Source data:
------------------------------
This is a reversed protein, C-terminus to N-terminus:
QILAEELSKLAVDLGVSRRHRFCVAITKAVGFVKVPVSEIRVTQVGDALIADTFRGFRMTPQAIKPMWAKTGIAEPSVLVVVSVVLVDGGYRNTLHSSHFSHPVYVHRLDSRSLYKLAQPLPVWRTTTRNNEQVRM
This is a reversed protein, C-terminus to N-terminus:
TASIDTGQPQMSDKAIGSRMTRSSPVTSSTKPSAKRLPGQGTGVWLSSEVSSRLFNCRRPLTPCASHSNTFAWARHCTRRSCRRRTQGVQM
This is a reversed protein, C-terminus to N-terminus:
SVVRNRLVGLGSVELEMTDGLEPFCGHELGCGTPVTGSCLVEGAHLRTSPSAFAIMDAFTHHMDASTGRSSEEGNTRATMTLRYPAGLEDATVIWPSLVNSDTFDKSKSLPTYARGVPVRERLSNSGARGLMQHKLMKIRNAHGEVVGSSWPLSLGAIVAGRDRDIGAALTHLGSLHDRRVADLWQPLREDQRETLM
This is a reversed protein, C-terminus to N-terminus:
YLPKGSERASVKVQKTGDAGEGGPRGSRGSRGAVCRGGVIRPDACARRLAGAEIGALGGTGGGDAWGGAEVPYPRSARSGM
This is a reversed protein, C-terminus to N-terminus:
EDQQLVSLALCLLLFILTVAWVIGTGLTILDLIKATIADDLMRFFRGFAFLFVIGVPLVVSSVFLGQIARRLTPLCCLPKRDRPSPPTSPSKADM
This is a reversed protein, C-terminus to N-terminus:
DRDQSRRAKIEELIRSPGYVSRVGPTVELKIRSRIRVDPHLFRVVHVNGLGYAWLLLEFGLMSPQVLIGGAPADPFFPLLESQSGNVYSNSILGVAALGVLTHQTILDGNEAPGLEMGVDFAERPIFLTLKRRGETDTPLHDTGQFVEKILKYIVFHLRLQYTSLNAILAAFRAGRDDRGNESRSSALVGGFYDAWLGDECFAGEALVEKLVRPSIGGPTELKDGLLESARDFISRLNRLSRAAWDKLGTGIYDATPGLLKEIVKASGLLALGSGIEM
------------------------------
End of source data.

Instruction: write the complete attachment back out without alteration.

This is a reversed protein, C-terminus to N-terminus:
QILAEELSKLAVDLGVSRRHRFCVAITKAVGFVKVPVSEIRVTQVGDALIADTFRGFRMTPQAIKPMWAKTGIAEPSVLVVVSVVLVDGGYRNTLHSSHFSHPVYVHRLDSRSLYKLAQPLPVWRTTTRNNEQVRM
This is a reversed protein, C-terminus to N-terminus:
TASIDTGQPQMSDKAIGSRMTRSSPVTSSTKPSAKRLPGQGTGVWLSSEVSSRLFNCRRPLTPCASHSNTFAWARHCTRRSCRRRTQGVQM
This is a reversed protein, C-terminus to N-terminus:
SVVRNRLVGLGSVELEMTDGLEPFCGHELGCGTPVTGSCLVEGAHLRTSPSAFAIMDAFTHHMDASTGRSSEEGNTRATMTLRYPAGLEDATVIWPSLVNSDTFDKSKSLPTYARGVPVRERLSNSGARGLMQHKLMKIRNAHGEVVGSSWPLSLGAIVAGRDRDIGAALTHLGSLHDRRVADLWQPLREDQRETLM
This is a reversed protein, C-terminus to N-terminus:
YLPKGSERASVKVQKTGDAGEGGPRGSRGSRGAVCRGGVIRPDACARRLAGAEIGALGGTGGGDAWGGAEVPYPRSARSGM
This is a reversed protein, C-terminus to N-terminus:
EDQQLVSLALCLLLFILTVAWVIGTGLTILDLIKATIADDLMRFFRGFAFLFVIGVPLVVSSVFLGQIARRLTPLCCLPKRDRPSPPTSPSKADM
This is a reversed protein, C-terminus to N-terminus:
DRDQSRRAKIEELIRSPGYVSRVGPTVELKIRSRIRVDPHLFRVVHVNGLGYAWLLLEFGLMSPQVLIGGAPADPFFPLLESQSGNVYSNSILGVAALGVLTHQTILDGNEAPGLEMGVDFAERPIFLTLKRRGETDTPLHDTGQFVEKILKYIVFHLRLQYTSLNAILAAFRAGRDDRGNESRSSALVGGFYDAWLGDECFAGEALVEKLVRPSIGGPTELKDGLLESARDFISRLNRLSRAAWDKLGTGIYDATPGLLKEIVKASGLLALGSGIEM